Shopping Cart -

Your cart is currently empty.
Upgrade to today
for only an extra Cxx.xx

You get:

plus This issue of xxxxxxxxxxx.
plus Instant access to the latest issue of 480+ of our top selling titles.
plus Unlimited access to 40000+ back issues
plus No contract or commitment. If you decide that PocketmagsPlus is not for you, you can cancel your monthly subscription online at any time. Auto-renews at $11.99 per month, unless cancelled.
Upgrade for 99c
Then just $11.99 / month. Cancel anytime.
Learn more
Pocketmags Digital Magazines
Pocketmags Digital Magazines
Read anywhere Read anywhere
Ways to pay Pocketmags Payment Types
Trusted site
At Pocketmags you get
Secure Billing
Great Offers
Web & App Reader
Gifting Options
Loyalty Points

Editors’ Note

WITH WHITE MORTALITY RATES soaring as a result of opioid use, drug addiction has morphed from a criminal crisis into a health crisis. This should not surprise us since, as Donna Murch notes in her lead essay, “Historically, the fundamental division between ‘dope’ and medicine was the race and class of users.”

But by examining the opioid crisis alongside the War on Drugs— which has locked up so many people of color—as well as the Trump administration’s immigration policies, Murch brings an otherwise familiar story into new territory. To understand the twisted logic that created the divergent responses to drug use—succor and sympathy for white users, prison and expulsion for people of color—Murch draws on Cedric Robinson’s idea of racial capitalism. She shows how a racialized regime of drug prohibitions and a commercialized approach to prescription pharmaceuticals led Purdue Pharma to market OxyContin specifically to whites because it guaranteed them the longest head start on enforcement attempts and thus the biggest prof its.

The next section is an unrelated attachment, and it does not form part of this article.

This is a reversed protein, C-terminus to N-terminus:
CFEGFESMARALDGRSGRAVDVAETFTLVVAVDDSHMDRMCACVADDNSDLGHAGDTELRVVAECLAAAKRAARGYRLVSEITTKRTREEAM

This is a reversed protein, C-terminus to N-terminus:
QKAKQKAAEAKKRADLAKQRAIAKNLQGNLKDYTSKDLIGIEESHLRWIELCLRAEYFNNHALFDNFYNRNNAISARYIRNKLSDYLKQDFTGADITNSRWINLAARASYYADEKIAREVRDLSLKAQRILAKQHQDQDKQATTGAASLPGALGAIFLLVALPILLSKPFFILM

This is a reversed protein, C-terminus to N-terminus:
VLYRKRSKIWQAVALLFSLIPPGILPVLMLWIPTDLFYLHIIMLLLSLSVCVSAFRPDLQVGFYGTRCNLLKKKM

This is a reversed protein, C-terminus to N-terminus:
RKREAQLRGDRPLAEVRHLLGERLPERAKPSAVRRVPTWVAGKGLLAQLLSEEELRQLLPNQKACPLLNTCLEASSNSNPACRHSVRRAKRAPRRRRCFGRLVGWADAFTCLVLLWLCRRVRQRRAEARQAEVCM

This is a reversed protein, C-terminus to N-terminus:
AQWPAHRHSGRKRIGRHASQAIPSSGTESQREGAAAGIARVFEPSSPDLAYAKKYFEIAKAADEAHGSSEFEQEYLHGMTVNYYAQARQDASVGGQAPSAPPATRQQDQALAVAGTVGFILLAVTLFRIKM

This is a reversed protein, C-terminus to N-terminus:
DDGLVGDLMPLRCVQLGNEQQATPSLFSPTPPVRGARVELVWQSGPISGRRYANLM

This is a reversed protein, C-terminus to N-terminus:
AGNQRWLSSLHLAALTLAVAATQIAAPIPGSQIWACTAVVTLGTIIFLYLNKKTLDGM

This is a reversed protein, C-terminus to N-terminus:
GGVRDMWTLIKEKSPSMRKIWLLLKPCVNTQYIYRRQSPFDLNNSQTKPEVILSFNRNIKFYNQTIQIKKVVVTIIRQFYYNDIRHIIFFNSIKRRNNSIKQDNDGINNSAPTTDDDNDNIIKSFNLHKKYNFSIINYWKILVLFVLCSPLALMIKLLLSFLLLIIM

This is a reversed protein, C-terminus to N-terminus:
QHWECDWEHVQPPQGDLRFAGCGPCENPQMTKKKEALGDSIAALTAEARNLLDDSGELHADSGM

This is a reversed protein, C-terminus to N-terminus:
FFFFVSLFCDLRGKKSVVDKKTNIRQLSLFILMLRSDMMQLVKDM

Read the complete article and many more in this issue of Boston Review
Purchase options below
If you own the issue, Login to read the full article now.
Single Digital Issue Racist Logic
This issue and other back issues are not included in a new Boston Review subscription. Subscriptions include the latest regular issue and new issues released during your subscription.
Annual Digital Subscription $24.99 billed annually